For Marshmallow Buttercream: Preheat the broiler. In the bowl of a standing mixer cream the butter together with the powdered sugar until light and fluffy. Line a sheet pan with parchment paper and spray it lightly with cooking spray. Spread the marshmallows out in a single layer, keeping them close together. Place underneath the broiler and let them get lightly browned; DON’T WALK AWAY. This takes no more than 30-40 seconds. Using a rubber spatula you spray with cooking spray immediately scrape the toasted marshmallow into the creamed butter/sugar mixture. Mix on low speed until combined. If it seems too stiff, you may add the heavy cream to your desired consistency.

Gently heat the heavy cream in a microwave safe bowl (about 45 seconds should do it). Pour it directly over the chocolate in another bowl and gently stir until it completely melts. If it’s too stiff you can add more warm heavy cream.

Take the cake out of the fridge/freezer. Cut it into three layers (it’s okay if they’re not perfectly even. Mine weren’t either.) Level the tops of each cake. Line the edges of a cake platter with strips of parchment paper to keep the platter clean while you assemble the cake. Smear a little of the chocolate or buttercream in the center to keep the cake from moving around. Place one cake layer on the platter. Spread or pipe a border of the marshmallow buttercream around the edges, bringing them up almost like a fence. Fill in the center with more buttercream, then dollop the chocolate ganache on top, trying to keep it inside the buttercream ‘fence’. Add the second layer and repeat then place the third cake layer on top. Spread the top of the cake with the remaining buttercream. Using a spatula to smooth out the sides of the cake, dipping it in some warm water intermittently.

Press the broken graham crackers and crumbs onto the sides of the cake (They don’t have to cover it completely). Sprinkle more of the crumbs on the top, then use a fork to drizzle the rest of the chocolate ganache on the top.) Place the cake in the fridge to let the buttercream and chocolate to firm up a bit, 15-20 minutes before serving.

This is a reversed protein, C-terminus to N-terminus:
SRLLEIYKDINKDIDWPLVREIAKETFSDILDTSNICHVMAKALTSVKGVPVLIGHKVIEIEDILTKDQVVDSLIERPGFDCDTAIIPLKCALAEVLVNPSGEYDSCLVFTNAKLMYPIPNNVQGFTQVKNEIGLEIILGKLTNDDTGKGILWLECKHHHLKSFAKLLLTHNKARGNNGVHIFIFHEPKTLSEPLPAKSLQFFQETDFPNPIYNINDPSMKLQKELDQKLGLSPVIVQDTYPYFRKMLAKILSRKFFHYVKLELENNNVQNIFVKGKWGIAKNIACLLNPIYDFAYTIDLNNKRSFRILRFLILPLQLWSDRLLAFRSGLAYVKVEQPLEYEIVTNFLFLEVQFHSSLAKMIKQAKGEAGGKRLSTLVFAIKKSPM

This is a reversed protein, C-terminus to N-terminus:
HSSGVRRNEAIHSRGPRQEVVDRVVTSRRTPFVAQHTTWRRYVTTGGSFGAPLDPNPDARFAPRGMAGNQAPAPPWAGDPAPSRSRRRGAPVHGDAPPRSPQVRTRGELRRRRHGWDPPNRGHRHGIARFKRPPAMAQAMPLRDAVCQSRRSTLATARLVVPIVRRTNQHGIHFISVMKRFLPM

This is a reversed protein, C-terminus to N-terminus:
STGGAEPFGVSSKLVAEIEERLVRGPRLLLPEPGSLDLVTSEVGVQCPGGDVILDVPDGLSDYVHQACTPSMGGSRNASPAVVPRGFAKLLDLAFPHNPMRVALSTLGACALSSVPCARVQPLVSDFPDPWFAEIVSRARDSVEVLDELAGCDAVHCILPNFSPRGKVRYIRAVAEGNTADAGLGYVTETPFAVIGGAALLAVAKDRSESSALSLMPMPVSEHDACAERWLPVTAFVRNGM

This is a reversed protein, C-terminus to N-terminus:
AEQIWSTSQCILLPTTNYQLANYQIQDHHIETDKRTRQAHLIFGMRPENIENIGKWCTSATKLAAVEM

Heavenly Candy Bar Cake

Candy Bar Cake1

Today’s post and recipe are going to be dedicated to several folks. So, shout out(s) to:

Will Smith, Avril Lavigne,  Serena Williams, Michael Buble, Gloria Estefan, Zendaya Coleman, Beyonce Knowles Carter, Alecia “Pink” Moore Hart, Avicii, Michelle Williams, Jennifer Hudson, Emmy Rossum, Barry White, Amy Winehouse, Tom Hardy, Tommy Lee Jones, BB King, Scott Hoying, Stephen King, Jason Derulo, Alfonso Ribeiro, Bruce Springsteen, Ray Charles, Anthony Mackie and Catherine Zeta Jones.

It’s quite a diverse list, but still: I’m sure most of you can guess what all these folks have in common, right?

Candy Bar Cake3

All of the above had the great privilege of being born in the month of September.

Just like yours truly.

My birthday is coming up again guys. On September 27th (at 9:01 a.m., to be exact) I’ll be twenty seven.

I don’t feel twenty seven (three years away from 30, yikes.) Being completely honest I sometimes forget how old I am. It’s a day that mostly passes with little fanfare or to-do. I’ve never had a birthday party and twenty seven seems like a little late to start up the practice. But that’s fine by me. I don’t much like parties anyway.

Candy Bar Cake2

There is however, one thing  that so far as the birthday tradition goes, even I am unwilling to do without: a fantastic birthday cake.

That’s something that EVERYONE is entitled to. That’s something that EVERYONE ought to get.

Not to blow my own horn too loud, but… baking fantastic cakes is something that I think I kiiiinda know a little something about. Especially this one. This one’s going up there with the best of the best cakes to come outta my kitchen.

Candy Bar Cake4

So, the inspiration for this recipe comes out of a Southern Cake cookbook that my mom bought for me a little ways back. From the minute I first saw it, I immediately put a bookmark on the page, determined to bake it for myself once just the right special occasion came around.

If my own birthday isn’t a special enough occasion, then I think it’s safe to say that the birthdays of all the above mentioned stars certainly does. You’ll be seeing stars after the first bite of this cake, I’ll tell you that.

Candy Bar Cake5

If you were to ask most people- not all, but MOST people- they’d tell you that their favorite candy car is a certain kind made with milk chocolate, caramel, chopped peanuts and nougat. One with huge block letters with the commercials that ask you if you’re hungry, then tell you to grab one.

You know which one I mean. That one. It’s certainly MY favorite. So, I kinda went ahead and made it the focal point of the cake along with another certain candy bar that consists of milk chocolate and almonds. If you prefer another kind of candy bar; say the one that’s made with milk chocolate, caramel and nougat, OR the one with just milk chocolate and nougat that’s named after the book by Alexandre Dumas then I think those would work just as well with this cake as well.

Candy Bar Cake6

The base is a standard vanilla and it actually has melted candy bars in it, giving just a hint of the chocolate flavor without quite being a marble cake. It comes out oh-so moist, fluffy and of course, rich. The original recipe called for a chocolate marshmallow icing to go in between the cake layers but personally, I thought that was a little bit TOO sweet so, I diverted to my go-to chocolate buttercream that I used for my Fluffy Yellow Layer Cake instead. After that, I took the leftover fun-size candy bars I had, chopped them into quarters and pressed the quarters into the sides of the cake to give it a ‘brickle’ kind of effect. The crumbs from the almond chocolate got sprinkled around the rim of the top.